Gen X – Don’t Forget About This GenerationBy Angelica Malin
If you grew up at a time when Duran Duran topped the charts, permed hair was all the rage, and the Young Ones was a must-see programme, you are probably aged between 45-54. Being in this age group makes you part of Generation X.
What Is Generation X?
Generation X, often referred to as the ‘Forgotten Generation,’ is the descriptor given to the demographic cohort following the Baby Boomers and preceding the Millennials. It is the generation of people born between the mid-1960s to the early 1980s.
Financially Pulled From Both Directions
According to the FCA, many Generation Xers are financially stretched, and the pressure comes from both ends. Many will be providing financial support to their children through the ‘Bank of Mum & Dad’ while simultaneously looking after aging parents. Despite many Gen Xers having higher than average incomes, they find it challenging to put any money aside for retirement.
Although benefitting from the rising property market, many Generation Xers missed out on the final-salary pensions enjoyed by Baby Boomers. The auto-enrolment pension schemes that many Gen Xers joined will not produce the same returns that Millennials will enjoy.
Concerns Over Retirement
According to research conducted by Portafina, 40% of Gen Xers stated that their biggest concern heading into retirement was not having the money to sustain their current spending and lifestyle. One in three of those surveyed don’t think they’ll be able to do what they want once they stop working. Around 20% previously had aspirations of helping their families but now believe they may not be able to do so.
These concerns result in 25% of Gen Xers suffering from anxiety about their retirement finances, according to YouGov. The same survey found that 50% of respondents felt uncertain regarding their financial future. The YouGov report concluded that Gen Xers’ plans for making up their retirement financial deficit were to reduce their living expenses. Almost one-in-three believes that the State Pension will ease the burden.
Gen Xers’ Financial Plans
Despite the financial concerns that Gen Xers may have, it doesn’t prevent them from having a positive outlook on the future. When surveyed about their aspirations for the forthcoming 10-15 years, they gave the following responses:
- Do more travelling – 44%
- More time with family – 32%
- Be mortgage-free 31%
- More time socialising – 22%
- Retirement – 20%
Although it might feel daunting at the time, taking a realistic look at your financial situation will do you good. Developing a retirement plan now will help reduce the anxiety you have about having money for the future.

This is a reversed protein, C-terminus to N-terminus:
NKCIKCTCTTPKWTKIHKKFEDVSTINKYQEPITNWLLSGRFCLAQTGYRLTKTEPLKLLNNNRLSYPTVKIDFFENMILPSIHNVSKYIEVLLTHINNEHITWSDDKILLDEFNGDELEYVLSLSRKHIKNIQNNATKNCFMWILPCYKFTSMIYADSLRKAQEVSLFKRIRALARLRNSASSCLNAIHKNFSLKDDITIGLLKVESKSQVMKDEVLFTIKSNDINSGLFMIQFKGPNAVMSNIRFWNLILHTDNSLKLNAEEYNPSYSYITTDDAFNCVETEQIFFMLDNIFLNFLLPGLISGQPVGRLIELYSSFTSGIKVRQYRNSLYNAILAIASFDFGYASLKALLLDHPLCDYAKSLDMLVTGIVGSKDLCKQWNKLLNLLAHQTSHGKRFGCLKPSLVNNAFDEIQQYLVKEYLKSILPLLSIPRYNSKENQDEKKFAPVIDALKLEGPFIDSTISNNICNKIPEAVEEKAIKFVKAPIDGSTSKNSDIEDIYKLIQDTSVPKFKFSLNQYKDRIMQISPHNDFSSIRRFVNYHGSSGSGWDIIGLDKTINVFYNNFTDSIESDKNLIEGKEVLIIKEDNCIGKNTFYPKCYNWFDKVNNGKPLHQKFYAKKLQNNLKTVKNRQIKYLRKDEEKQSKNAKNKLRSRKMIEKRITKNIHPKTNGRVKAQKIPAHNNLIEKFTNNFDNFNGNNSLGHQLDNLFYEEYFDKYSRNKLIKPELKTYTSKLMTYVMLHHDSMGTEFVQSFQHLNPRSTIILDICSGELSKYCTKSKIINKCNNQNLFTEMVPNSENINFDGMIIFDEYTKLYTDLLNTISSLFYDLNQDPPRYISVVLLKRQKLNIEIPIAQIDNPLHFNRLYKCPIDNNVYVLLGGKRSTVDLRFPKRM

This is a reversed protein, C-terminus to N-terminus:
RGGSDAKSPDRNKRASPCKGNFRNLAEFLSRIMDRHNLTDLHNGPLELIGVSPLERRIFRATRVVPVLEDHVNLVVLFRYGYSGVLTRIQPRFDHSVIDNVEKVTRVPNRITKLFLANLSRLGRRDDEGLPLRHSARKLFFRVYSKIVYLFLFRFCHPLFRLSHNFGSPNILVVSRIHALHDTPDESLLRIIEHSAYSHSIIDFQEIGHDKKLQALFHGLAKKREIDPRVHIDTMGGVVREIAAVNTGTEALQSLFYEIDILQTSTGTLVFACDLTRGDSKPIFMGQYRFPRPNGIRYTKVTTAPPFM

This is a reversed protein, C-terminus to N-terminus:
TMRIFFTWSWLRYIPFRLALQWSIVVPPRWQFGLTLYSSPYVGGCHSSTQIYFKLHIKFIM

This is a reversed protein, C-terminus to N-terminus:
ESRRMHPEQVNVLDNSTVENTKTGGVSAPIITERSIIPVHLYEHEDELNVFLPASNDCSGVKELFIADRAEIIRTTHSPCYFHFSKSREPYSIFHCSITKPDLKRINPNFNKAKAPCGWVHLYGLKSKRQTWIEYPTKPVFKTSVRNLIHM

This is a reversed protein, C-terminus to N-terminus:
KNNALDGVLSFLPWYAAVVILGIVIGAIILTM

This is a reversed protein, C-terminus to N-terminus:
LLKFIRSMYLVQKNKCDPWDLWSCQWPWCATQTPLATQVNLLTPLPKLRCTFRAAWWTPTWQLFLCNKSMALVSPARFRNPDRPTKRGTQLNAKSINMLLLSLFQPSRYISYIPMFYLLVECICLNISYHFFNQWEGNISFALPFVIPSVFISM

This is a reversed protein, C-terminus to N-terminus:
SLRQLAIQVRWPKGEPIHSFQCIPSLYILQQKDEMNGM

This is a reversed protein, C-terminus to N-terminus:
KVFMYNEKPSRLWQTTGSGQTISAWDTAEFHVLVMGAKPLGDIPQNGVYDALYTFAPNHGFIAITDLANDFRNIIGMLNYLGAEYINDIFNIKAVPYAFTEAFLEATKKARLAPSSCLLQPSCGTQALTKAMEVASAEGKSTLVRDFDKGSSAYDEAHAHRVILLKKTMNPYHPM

How To Create A Successful Retirement Plan In 5 Steps
Step 1. Get a Grip on Your Spending
If you have concerns about your financial situation when you retire, it is time to take action over your expenses. Creating a budget is the best way to do this, and there are plenty of budgeting apps to help you get a grip on your spending. Cutting back just a little each month means you can put a bit more into your pension.
Step 2. Consider Your Income During Your Retirement
How many employers have you had over the years? If you’ve had plenty, then the chances are you have a few workplace pensions that you may have forgotten.
These old pensions may be small, but they could mount to enough to cover some of your expenses during retirement if you have a few of them. If you cannot locate them, try phoning your old employer or using the Pension Tracing Service.
You will also be due a State Pension on retirement, and you can get a forecast from the Gov.uk website of the amount you are likely to receive. You should factor this amount into your monthly spending plan, too, as it will be a top-up on your income.
There may be other sources of income that you can incorporate into your monthly budget, such as rent from a property or cash from a lodger. Equity release is another option for raising money to fund your retirement. Whichever means you have to increase your income, you need to consider how it affects your tax obligations.
Step 3. Be a Little Bit Selfish
Around 20% of UK citizens consider supporting other family members to restrict their financial future. It is quite acceptable to say no to your family once in a while if it means you can safeguard your retirement.
You deserve to enjoy things that you’ve planned to do in your retirement and to do so without a guilty conscience. Have a down-to-earth conversation about your retirement plans with your family. This openness will remove any disappointment and awkwardness in the future.
Step 4. Visualise Your Retirement As You Want It
Take time to think about the things you want and what you want to do during your retirement. Building a picture of how you want your retirement to be will let you know how much money you need to achieve that life.
It might be challenging to know the exact figure of what you need to put into your pension, but you should be looking to save as much as you can afford. Predicting your final pension amount is equally tricky, so you should keep a regular check on how your pension is performing and consider adjusting what you put into it if your situation allows.
Step 5. Seek Professional Advice About Your Pension Options
Understanding your pension is important, and the number of options you have makes it challenging to get your head around the best thing to do. You can access your pension from the age of 55 and take a tax-free lump sum of 25%. Before doing this, you should consult with a financial advisor, as you do not want to risk leaving yourself short for your retirement. A regulated financial advisor can go through your pension and other financial options, ensuring that you are in the best position for your retirement.